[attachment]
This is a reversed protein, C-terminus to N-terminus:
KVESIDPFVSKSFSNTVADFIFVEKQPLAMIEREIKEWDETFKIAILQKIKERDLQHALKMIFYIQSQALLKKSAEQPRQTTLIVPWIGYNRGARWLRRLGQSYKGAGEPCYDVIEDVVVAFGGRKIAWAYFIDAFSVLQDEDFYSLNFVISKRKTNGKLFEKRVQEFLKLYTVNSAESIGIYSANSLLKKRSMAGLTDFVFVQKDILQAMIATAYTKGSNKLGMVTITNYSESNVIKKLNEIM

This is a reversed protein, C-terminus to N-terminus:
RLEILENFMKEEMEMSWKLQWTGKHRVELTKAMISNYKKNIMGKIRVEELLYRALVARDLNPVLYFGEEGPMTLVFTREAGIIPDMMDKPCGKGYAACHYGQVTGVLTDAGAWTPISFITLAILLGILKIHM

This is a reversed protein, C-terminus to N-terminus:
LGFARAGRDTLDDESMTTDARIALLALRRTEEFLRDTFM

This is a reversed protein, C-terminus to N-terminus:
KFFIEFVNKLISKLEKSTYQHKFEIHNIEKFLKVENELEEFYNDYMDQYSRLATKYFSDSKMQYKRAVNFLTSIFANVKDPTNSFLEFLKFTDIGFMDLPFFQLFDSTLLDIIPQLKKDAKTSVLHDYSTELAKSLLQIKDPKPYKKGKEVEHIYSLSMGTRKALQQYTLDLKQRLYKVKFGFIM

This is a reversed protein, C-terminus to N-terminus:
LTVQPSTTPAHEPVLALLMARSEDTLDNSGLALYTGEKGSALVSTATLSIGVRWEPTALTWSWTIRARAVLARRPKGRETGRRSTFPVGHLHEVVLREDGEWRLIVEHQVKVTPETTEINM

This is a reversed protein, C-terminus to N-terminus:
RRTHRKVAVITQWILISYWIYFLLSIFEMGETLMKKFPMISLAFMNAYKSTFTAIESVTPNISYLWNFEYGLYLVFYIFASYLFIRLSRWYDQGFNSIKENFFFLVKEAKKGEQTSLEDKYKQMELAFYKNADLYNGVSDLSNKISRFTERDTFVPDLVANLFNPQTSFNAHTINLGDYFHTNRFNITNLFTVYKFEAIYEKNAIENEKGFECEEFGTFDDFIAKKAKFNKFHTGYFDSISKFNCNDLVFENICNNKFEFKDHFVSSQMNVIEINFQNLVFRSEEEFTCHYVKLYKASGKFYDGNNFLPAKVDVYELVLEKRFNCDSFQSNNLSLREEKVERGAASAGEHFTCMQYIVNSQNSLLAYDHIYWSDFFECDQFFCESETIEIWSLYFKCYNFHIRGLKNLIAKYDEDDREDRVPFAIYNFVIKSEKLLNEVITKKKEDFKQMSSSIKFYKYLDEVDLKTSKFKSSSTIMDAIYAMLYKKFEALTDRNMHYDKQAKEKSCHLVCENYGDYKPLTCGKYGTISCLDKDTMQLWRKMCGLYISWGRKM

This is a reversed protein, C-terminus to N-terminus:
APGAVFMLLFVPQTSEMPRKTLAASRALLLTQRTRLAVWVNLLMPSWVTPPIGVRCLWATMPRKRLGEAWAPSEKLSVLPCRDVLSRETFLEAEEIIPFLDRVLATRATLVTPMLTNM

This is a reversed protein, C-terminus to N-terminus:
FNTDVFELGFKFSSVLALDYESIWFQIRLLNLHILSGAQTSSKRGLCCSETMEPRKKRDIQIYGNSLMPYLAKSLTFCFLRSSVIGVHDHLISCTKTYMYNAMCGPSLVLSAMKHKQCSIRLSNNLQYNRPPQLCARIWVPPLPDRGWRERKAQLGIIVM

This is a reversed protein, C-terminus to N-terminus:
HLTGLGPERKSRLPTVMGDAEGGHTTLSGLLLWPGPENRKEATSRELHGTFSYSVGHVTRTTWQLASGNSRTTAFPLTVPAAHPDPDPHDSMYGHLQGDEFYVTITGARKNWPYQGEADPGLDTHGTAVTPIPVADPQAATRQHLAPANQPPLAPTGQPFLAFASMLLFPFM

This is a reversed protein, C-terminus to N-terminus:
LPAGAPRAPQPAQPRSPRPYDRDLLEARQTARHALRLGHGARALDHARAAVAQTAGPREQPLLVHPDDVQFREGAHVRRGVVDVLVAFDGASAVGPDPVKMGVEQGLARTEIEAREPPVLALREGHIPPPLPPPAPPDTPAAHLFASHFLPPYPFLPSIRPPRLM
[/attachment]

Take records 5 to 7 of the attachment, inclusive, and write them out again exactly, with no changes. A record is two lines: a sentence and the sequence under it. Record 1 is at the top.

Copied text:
This is a reversed protein, C-terminus to N-terminus:
LTVQPSTTPAHEPVLALLMARSEDTLDNSGLALYTGEKGSALVSTATLSIGVRWEPTALTWSWTIRARAVLARRPKGRETGRRSTFPVGHLHEVVLREDGEWRLIVEHQVKVTPETTEINM

This is a reversed protein, C-terminus to N-terminus:
RRTHRKVAVITQWILISYWIYFLLSIFEMGETLMKKFPMISLAFMNAYKSTFTAIESVTPNISYLWNFEYGLYLVFYIFASYLFIRLSRWYDQGFNSIKENFFFLVKEAKKGEQTSLEDKYKQMELAFYKNADLYNGVSDLSNKISRFTERDTFVPDLVANLFNPQTSFNAHTINLGDYFHTNRFNITNLFTVYKFEAIYEKNAIENEKGFECEEFGTFDDFIAKKAKFNKFHTGYFDSISKFNCNDLVFENICNNKFEFKDHFVSSQMNVIEINFQNLVFRSEEEFTCHYVKLYKASGKFYDGNNFLPAKVDVYELVLEKRFNCDSFQSNNLSLREEKVERGAASAGEHFTCMQYIVNSQNSLLAYDHIYWSDFFECDQFFCESETIEIWSLYFKCYNFHIRGLKNLIAKYDEDDREDRVPFAIYNFVIKSEKLLNEVITKKKEDFKQMSSSIKFYKYLDEVDLKTSKFKSSSTIMDAIYAMLYKKFEALTDRNMHYDKQAKEKSCHLVCENYGDYKPLTCGKYGTISCLDKDTMQLWRKMCGLYISWGRKM

This is a reversed protein, C-terminus to N-terminus:
APGAVFMLLFVPQTSEMPRKTLAASRALLLTQRTRLAVWVNLLMPSWVTPPIGVRCLWATMPRKRLGEAWAPSEKLSVLPCRDVLSRETFLEAEEIIPFLDRVLATRATLVTPMLTNM